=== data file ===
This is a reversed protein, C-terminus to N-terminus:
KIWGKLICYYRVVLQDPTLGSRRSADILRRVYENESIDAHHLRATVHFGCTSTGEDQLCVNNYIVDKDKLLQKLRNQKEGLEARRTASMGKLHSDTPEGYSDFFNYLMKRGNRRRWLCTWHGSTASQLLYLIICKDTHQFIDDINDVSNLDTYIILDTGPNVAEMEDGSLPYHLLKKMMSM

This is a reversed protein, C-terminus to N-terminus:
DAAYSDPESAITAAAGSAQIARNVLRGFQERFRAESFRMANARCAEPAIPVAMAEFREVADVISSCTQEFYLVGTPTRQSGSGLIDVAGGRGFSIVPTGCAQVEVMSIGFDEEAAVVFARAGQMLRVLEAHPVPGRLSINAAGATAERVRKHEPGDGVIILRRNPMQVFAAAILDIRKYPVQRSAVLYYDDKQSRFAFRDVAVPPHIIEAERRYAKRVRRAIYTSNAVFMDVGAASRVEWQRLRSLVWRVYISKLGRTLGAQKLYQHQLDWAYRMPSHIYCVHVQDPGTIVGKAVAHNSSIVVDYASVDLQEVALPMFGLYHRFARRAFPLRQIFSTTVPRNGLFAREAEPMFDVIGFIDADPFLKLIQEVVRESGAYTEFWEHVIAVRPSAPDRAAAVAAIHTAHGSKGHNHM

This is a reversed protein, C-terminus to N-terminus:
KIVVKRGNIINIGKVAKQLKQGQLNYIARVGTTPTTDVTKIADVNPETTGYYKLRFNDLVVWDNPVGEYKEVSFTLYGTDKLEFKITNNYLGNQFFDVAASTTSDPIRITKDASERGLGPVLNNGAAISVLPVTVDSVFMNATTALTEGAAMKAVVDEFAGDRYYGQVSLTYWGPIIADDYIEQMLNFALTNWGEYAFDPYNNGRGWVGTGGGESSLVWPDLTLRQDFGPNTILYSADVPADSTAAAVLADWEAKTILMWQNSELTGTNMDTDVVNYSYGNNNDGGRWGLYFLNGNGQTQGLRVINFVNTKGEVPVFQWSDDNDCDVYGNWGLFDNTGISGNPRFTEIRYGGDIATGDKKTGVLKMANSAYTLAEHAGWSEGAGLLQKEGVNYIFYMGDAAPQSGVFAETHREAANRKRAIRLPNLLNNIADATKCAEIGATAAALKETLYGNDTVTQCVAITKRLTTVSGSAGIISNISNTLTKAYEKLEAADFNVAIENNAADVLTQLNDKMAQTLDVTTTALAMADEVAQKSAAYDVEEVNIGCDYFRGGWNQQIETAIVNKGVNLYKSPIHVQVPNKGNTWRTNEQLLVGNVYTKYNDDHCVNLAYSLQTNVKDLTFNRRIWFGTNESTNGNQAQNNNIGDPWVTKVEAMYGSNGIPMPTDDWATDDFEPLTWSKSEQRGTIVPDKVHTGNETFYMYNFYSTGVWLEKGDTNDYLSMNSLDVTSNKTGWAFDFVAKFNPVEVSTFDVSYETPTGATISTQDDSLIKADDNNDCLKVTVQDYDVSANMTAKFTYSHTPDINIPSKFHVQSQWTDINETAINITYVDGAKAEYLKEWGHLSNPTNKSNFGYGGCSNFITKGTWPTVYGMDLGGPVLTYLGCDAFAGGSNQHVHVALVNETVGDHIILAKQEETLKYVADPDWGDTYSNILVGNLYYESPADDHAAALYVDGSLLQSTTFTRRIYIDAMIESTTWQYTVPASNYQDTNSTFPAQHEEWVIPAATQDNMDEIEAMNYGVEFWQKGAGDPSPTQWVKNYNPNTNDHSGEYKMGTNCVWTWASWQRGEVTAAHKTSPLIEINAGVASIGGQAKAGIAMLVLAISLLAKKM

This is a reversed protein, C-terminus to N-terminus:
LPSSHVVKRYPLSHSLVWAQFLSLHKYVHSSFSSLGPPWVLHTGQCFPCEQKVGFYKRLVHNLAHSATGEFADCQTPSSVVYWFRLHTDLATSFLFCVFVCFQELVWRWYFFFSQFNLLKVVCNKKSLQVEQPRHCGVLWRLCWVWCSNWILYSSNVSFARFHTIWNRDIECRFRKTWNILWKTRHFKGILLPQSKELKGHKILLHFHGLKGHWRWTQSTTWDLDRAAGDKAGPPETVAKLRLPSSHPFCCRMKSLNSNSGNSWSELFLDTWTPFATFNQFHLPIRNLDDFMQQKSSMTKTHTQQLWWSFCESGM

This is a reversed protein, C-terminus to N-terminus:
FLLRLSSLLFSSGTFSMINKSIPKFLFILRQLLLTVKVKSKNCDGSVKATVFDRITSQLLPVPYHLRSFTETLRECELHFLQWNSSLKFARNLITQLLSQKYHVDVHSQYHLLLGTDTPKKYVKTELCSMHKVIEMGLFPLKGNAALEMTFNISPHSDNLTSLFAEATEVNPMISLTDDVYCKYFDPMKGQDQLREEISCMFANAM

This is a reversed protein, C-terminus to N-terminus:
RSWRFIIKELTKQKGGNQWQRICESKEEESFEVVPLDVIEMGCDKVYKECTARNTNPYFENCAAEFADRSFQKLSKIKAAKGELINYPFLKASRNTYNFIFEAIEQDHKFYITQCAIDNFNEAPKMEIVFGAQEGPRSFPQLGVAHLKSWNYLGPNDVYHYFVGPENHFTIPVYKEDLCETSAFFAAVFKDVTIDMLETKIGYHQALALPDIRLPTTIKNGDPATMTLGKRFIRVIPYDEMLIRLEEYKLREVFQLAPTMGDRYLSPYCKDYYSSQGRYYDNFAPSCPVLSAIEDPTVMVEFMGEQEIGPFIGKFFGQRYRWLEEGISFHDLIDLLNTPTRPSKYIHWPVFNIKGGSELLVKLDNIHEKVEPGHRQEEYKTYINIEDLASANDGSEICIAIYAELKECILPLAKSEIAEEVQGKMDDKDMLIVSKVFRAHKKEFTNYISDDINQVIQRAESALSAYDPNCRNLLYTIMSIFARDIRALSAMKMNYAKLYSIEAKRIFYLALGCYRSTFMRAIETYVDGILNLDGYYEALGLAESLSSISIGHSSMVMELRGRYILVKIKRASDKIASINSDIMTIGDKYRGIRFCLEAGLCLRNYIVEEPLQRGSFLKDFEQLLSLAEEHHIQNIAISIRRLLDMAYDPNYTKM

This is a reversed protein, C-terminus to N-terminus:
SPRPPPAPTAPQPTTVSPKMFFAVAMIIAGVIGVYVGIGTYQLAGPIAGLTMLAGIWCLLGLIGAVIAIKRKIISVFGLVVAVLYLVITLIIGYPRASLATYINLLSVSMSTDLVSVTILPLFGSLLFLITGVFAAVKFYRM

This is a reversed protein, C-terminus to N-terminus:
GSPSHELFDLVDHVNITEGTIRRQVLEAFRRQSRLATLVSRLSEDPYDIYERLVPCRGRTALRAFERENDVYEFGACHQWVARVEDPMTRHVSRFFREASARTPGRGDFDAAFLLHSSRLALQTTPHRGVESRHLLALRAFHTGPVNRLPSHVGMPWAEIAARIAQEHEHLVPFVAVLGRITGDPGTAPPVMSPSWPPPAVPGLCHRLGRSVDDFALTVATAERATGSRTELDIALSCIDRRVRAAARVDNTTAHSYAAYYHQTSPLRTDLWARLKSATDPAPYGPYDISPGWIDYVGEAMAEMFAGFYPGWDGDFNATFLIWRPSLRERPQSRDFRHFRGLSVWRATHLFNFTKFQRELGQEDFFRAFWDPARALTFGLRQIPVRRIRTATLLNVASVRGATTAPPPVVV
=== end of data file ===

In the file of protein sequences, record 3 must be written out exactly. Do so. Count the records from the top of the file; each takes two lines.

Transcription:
This is a reversed protein, C-terminus to N-terminus:
KIVVKRGNIINIGKVAKQLKQGQLNYIARVGTTPTTDVTKIADVNPETTGYYKLRFNDLVVWDNPVGEYKEVSFTLYGTDKLEFKITNNYLGNQFFDVAASTTSDPIRITKDASERGLGPVLNNGAAISVLPVTVDSVFMNATTALTEGAAMKAVVDEFAGDRYYGQVSLTYWGPIIADDYIEQMLNFALTNWGEYAFDPYNNGRGWVGTGGGESSLVWPDLTLRQDFGPNTILYSADVPADSTAAAVLADWEAKTILMWQNSELTGTNMDTDVVNYSYGNNNDGGRWGLYFLNGNGQTQGLRVINFVNTKGEVPVFQWSDDNDCDVYGNWGLFDNTGISGNPRFTEIRYGGDIATGDKKTGVLKMANSAYTLAEHAGWSEGAGLLQKEGVNYIFYMGDAAPQSGVFAETHREAANRKRAIRLPNLLNNIADATKCAEIGATAAALKETLYGNDTVTQCVAITKRLTTVSGSAGIISNISNTLTKAYEKLEAADFNVAIENNAADVLTQLNDKMAQTLDVTTTALAMADEVAQKSAAYDVEEVNIGCDYFRGGWNQQIETAIVNKGVNLYKSPIHVQVPNKGNTWRTNEQLLVGNVYTKYNDDHCVNLAYSLQTNVKDLTFNRRIWFGTNESTNGNQAQNNNIGDPWVTKVEAMYGSNGIPMPTDDWATDDFEPLTWSKSEQRGTIVPDKVHTGNETFYMYNFYSTGVWLEKGDTNDYLSMNSLDVTSNKTGWAFDFVAKFNPVEVSTFDVSYETPTGATISTQDDSLIKADDNNDCLKVTVQDYDVSANMTAKFTYSHTPDINIPSKFHVQSQWTDINETAINITYVDGAKAEYLKEWGHLSNPTNKSNFGYGGCSNFITKGTWPTVYGMDLGGPVLTYLGCDAFAGGSNQHVHVALVNETVGDHIILAKQEETLKYVADPDWGDTYSNILVGNLYYESPADDHAAALYVDGSLLQSTTFTRRIYIDAMIESTTWQYTVPASNYQDTNSTFPAQHEEWVIPAATQDNMDEIEAMNYGVEFWQKGAGDPSPTQWVKNYNPNTNDHSGEYKMGTNCVWTWASWQRGEVTAAHKTSPLIEINAGVASIGGQAKAGIAMLVLAISLLAKKM